Although weakness elsewhere could hit the U.S. recovery, there are positive effects. For example, U.S. asset prices are benefiting as foreign investors move wealth here, and slower growth in other parts of the world is keeping commodity prices low.
Economic growth versus stock valuations
Risks in other areas of the world may provide benefits to the real U.S. economy, but they present a risk to domestic stock markets. The stronger dollar seems to be leading to a slowdown in foreign sales and earnings growth for U.S. companies. Such a decline could lead investors to reduce risk exposure, bringing down valuations.
Good fundamentals still in place but valuations higher
As we move through 2015, the economy should continue its recovery, with strong fundamentals supporting a healthy economic environment. At the same time, recent weak U.S. market performance suggests that investors may be reassessing their willingness to take risk. Offsetting this is the strong performance of traditional fixed income assets.
January’s events underscore the need for a diversified portfolio and maintaining a long-term perspective aligned with investor goals. Cautious optimism remains the appropriate stance, as history has shown that markets and economies consistently return to a growth path.
All information according to Bloomberg, unless stated otherwise.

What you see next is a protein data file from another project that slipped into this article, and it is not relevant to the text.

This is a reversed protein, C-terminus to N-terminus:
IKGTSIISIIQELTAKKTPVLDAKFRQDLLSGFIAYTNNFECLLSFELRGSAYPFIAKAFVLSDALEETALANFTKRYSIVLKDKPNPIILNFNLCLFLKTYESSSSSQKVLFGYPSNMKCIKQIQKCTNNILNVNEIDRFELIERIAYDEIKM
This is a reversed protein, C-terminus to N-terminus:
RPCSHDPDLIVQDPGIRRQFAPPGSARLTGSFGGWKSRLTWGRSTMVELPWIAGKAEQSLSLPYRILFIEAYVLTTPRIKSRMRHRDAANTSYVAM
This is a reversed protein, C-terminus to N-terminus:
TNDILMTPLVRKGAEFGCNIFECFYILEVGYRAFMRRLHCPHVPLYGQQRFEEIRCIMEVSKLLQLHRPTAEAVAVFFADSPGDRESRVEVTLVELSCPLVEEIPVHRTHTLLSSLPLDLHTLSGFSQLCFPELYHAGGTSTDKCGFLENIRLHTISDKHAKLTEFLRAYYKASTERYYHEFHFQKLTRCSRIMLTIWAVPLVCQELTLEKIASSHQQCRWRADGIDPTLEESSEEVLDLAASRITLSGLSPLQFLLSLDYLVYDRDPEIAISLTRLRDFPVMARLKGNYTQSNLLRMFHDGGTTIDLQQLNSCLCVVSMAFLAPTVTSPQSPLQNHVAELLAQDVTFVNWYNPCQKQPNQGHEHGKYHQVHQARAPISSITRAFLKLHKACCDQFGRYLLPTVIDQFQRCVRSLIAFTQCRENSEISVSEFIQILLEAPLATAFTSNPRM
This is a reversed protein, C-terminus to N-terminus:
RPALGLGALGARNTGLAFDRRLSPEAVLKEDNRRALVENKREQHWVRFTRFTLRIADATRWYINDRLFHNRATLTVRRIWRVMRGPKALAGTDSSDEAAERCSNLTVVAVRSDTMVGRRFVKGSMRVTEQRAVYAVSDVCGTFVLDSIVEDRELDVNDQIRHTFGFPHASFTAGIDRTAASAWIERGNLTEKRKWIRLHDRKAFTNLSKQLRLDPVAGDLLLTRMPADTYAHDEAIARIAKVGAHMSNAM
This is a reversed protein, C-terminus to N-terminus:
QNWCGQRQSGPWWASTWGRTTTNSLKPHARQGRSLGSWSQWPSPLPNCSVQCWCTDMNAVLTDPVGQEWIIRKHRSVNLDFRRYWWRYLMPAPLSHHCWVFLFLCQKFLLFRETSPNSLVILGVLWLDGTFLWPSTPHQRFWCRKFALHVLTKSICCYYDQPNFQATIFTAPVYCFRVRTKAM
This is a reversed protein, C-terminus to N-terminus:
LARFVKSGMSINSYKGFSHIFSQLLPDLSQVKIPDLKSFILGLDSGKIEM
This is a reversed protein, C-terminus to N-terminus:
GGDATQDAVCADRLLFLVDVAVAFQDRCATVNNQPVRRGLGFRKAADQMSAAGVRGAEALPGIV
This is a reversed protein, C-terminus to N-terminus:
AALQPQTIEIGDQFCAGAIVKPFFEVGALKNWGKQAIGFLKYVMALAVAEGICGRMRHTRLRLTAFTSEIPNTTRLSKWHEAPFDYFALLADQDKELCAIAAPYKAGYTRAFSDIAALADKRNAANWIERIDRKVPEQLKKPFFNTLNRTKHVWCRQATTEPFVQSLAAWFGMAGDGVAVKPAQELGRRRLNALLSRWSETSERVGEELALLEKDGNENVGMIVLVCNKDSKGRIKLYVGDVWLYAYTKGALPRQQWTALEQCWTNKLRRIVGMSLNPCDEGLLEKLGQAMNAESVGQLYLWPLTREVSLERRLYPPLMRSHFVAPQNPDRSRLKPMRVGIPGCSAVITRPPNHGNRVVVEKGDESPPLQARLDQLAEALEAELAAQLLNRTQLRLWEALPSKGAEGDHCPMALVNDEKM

Disclosure: Certain sections of this commentary contain forward-looking statements that are based on our reasonable expectations, estimates, projections, and assumptions. Forward-looking statements are not guarantees of future performance and involve certain risks and uncertainties, which are difficult to predict. Past performance is not indicative of future results. Diversification does not assure a profit or protect against loss in declining markets. All indices are unmanaged and investors cannot invest directly into an index. The S&P 500 Index is a broad-based measurement of changes in stock market conditions based on the average performance of 500 widely held common stocks. The Dow Jones Industrial Average is a price-weighted average of 30 actively traded blue-chip stocks. The Nasdaq Composite Index measures the performance of all issues listed in the Nasdaq Stock Market, except for rights, warrants, units, and convertible debentures. The MSCI EAFE Index is a float-adjusted market capitalization index designed to measure developed market equity performance, excluding the U.S. and Canada. The MSCI Emerging Markets Index is a market capitalization-weighted index composed of companies representative of the market structure of 26 emerging market countries in Europe, Latin America, and the Pacific Basin. It excludes closed markets and those shares in otherwise free markets that are not purchasable by foreigners. The Barclays Capital Aggregate Bond Index is an unmanaged market value-weighted index representing securities that are SEC-registered, taxable, and dollar-denominated. It covers the U.S. investment-grade fixed-rate bond market, with index components for a combination of the Barclays Capital government and corporate securities, mortgage-backed pass-through securities, and asset-backed securities.